Published on Tuesday, May 17, 2016
The cool temperatures we have experienced over the last several nights have led to questions regarding frost damage. We are seeing some signs of frost damage here at our Ohio Practical Farm Research (PFR)® location, however we won’t know the severity of this damage until three to five days following the frost event. With the low temperatures leading up to this recent frost event, the hardening off process had started making our crops more tolerant of cool temperatures. Wet soils and dew present helps to maintain soil temperatures, thereby decreasing the risk of injury.
Check out the video below to learn more about the frost damage we are experiencing here in Ohio, and what you can look for in your own fields.
Frost damaged corn often appears limp and darker green with a thin appearance. V5 corn approximately 6 to 8 in. tall often recovers from a frost event because the growing point is still below the soil surface, which gives the plant a better chance of survival.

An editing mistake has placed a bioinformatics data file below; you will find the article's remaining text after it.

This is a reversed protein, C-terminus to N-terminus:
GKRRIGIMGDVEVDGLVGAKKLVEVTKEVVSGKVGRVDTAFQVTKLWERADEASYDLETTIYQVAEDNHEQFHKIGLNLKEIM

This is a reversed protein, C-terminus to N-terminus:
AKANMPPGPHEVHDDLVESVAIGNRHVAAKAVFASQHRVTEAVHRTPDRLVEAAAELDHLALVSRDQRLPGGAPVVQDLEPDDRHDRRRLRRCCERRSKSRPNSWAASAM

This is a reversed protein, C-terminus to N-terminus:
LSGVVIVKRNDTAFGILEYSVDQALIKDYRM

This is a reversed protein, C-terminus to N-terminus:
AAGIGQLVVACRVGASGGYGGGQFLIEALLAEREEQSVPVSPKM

In soybeans, frost damage will cause limp leaves and a crisp texture a few days following the frost event. A limited number of soybean acreage is currently planted and those acres of soybeans planted are still small in size. At these early growing stages, if the main growing point is killed, a lower growing point can take over. These lower growing points can be noted in the axillary buds (yellow arrows below).
Currently, wheat in Ohio is heading or flowering. The graph below shows that at this growth stage, frost damage can be expected following two or more hours of temperatures at 30°F or lower. Visible injury includes twisting of leaves. Following that three to five day period, wheat will show some necrosis or bleaching (shown below).
Thanks to Alexandra Knight, Beck's new PFR Agronomist, for writing this article. If you have any questions, feel free to contact her at firstname.lastname@example.org.
Author: Alex Johnson
Categories: Agronomy, Ohio
Tags: Beck's Blog, corn, AgTalk, soybeans, Agronomy, Agronomy Update, Alex Johnson, Wheat, agronomist, Beck's Agronomist, Ohio Agronomy, Alexandra Knight, FROST DAMAGE
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